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Just now, Mapantz said:

The FAX shows the cold front being pushed back West tomorrow and then moving East through Sunday in to Monday. Some showers in the Irish sea and on in to Scotland. Other than that, I cannot see much happening.

If the cold front is delayed then hopefully the warmer temperatures should hold on longer I presume throughout Saturday

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My location; WRF 06Z for tomorrow 17:00.

MU-CAPE: 2288 J/kg. 

MU-LI: -8°C.

 Helicity: 450 M²/S².  

Shear: 26.5 M/S!

 If only all that could get released, it would be like something from the US. 

Edited by Chris.R
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49 minutes ago, thunderhead 2005 said:

How do you work out the CCL level (Convective Condensation Level)

To find the CCL, the dew point (100%RH) and surface temperature must first be found at their meeting point (via the wet adiabatic lapse rate line in green) at altitude, known as the LCL (lifted condensation level). Once this is found, follow the wet adiabatic lapse rate line until air temperature is met, you then have your CCL. Maximum cloud height can be found by continuing to follow the wet adiabatic lapse rate until they meet again.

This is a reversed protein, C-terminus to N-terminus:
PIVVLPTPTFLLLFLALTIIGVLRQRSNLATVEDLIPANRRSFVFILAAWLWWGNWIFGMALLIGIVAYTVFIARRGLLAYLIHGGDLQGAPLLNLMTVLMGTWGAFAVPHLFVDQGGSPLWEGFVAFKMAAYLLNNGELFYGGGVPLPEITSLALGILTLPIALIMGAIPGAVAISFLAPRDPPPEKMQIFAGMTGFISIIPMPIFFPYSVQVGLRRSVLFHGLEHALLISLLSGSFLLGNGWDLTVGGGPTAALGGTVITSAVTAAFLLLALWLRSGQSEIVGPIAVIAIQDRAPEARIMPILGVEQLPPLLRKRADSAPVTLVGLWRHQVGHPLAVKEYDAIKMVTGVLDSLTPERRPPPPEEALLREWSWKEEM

This diagram is just a quick annotation using the sounding you provided from London to make a little more sense!

image.thumb.png.8ca20fd643dc09d2705fc693cfdc960b.png

Hope that helps.

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2 hours ago, East_England_Stormchaser91 said:

Said it once, I’ll say it again, this time 7 years ago can you believe it. We was witnessing this HP supercell unleashing hell over the East Midlands! 

What a day!

I posted a couple of links a few days back before the storm risk about 28th June 2012

Here's another good one for anyone interested 

https://rmets.onlinelibrary.wiley.com/doi/epdf/10.1002/wea.2162

 

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Suddenly people are taking photos in Dublin of the cloud structures we are viewing right now.

My daughter and her social media friends are posting up stormy features. 

As of right now I can't see any Thunderstorms heading our way. Time is running out.

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DSCN0116.JPG

Edited by Raindrops